Esquire to publish “e-ink” cover

The September cover of Esquire is going to be pretty cool. An electronic ink diplay, built on the same technology that E Ink used in the Amazon Kindle, will flash the words “the 21st Century Begins.” The logistics of pulling of this feat are a story in globalization: First Esquire had to make a six-figure ...

593826_080722_eink25.jpg
593826_080722_eink25.jpg

The September cover of Esquire is going to be pretty cool. An electronic ink diplay, built on the same technology that E Ink used in the Amazon Kindle, will flash the words "the 21st Century Begins." The logistics of pulling of this feat are a story in globalization:

First Esquire had to make a six-figure investment to hire an engineer in China to develop a battery small enough to be inserted in the magazine cover. The batteries and the display case are manufactured and put together in China. They are shipped to Texas and on to Mexico, where the device is inserted by hand into each magazine. The issues will then be shipped via trucks, which will be refrigerated to preserve the batteries, to the magazine's distributor in Glazer, Ky.

So, has the magical world of Harry Potter and its animated Daily Prophet sprung into being? Esquire Editor-in-Chief David Granger sees a bright future for e-ink:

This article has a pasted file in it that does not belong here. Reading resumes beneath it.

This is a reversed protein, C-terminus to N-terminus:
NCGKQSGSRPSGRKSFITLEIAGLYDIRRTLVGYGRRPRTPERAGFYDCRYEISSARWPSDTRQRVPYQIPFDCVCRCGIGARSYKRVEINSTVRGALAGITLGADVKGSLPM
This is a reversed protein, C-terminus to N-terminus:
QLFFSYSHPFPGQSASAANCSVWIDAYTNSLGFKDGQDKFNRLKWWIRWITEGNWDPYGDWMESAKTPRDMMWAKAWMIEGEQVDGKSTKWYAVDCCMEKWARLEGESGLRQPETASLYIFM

The September cover of Esquire is going to be pretty cool. An electronic ink diplay, built on the same technology that E Ink used in the Amazon Kindle, will flash the words “the 21st Century Begins.” The logistics of pulling of this feat are a story in globalization:

First Esquire had to make a six-figure investment to hire an engineer in China to develop a battery small enough to be inserted in the magazine cover. The batteries and the display case are manufactured and put together in China. They are shipped to Texas and on to Mexico, where the device is inserted by hand into each magazine. The issues will then be shipped via trucks, which will be refrigerated to preserve the batteries, to the magazine’s distributor in Glazer, Ky.

So, has the magical world of Harry Potter and its animated Daily Prophet sprung into being? Esquire Editor-in-Chief David Granger sees a bright future for e-ink:

Pointing to the prototype sitting on a conference room table, Mr. Granger said, “The possibilities of print have just begun. In two years, I hope this looks like cellphones did in 1982, or car phones.”

Alternatively, it could look a lot like this.

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